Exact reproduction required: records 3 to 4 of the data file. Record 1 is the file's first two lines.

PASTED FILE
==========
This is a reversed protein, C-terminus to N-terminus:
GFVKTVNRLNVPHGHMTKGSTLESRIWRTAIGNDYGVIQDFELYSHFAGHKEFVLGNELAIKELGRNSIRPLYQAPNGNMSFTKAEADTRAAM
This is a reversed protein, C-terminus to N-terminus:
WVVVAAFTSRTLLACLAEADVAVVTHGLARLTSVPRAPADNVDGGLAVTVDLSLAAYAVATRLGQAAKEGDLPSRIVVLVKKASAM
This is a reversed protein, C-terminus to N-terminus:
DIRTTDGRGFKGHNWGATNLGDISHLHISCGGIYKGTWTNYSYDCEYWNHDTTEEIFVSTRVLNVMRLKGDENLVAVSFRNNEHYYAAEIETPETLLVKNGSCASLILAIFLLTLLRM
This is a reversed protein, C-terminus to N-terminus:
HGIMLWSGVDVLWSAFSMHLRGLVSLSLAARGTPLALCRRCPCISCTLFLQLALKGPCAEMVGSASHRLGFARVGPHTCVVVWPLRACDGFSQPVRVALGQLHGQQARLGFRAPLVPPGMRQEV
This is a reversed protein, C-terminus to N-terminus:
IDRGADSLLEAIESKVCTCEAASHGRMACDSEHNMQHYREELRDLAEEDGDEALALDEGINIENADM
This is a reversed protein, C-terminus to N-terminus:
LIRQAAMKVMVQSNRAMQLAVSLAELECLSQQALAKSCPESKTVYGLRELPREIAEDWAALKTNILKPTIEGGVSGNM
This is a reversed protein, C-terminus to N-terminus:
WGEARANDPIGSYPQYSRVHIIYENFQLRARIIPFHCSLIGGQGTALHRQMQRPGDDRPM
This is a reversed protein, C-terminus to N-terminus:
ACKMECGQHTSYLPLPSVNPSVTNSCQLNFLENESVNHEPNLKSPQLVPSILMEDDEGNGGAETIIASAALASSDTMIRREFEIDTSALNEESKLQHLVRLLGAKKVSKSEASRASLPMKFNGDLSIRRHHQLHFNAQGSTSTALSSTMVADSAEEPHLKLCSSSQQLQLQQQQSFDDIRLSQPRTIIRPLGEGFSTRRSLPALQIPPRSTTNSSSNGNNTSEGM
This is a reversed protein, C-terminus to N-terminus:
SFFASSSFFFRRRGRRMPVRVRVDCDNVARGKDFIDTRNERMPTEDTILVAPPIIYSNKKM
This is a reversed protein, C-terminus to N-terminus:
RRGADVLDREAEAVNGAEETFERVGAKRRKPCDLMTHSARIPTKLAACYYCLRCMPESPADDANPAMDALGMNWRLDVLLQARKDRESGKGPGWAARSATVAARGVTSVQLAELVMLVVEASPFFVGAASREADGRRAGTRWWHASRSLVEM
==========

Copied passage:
This is a reversed protein, C-terminus to N-terminus:
DIRTTDGRGFKGHNWGATNLGDISHLHISCGGIYKGTWTNYSYDCEYWNHDTTEEIFVSTRVLNVMRLKGDENLVAVSFRNNEHYYAAEIETPETLLVKNGSCASLILAIFLLTLLRM
This is a reversed protein, C-terminus to N-terminus:
HGIMLWSGVDVLWSAFSMHLRGLVSLSLAARGTPLALCRRCPCISCTLFLQLALKGPCAEMVGSASHRLGFARVGPHTCVVVWPLRACDGFSQPVRVALGQLHGQQARLGFRAPLVPPGMRQEV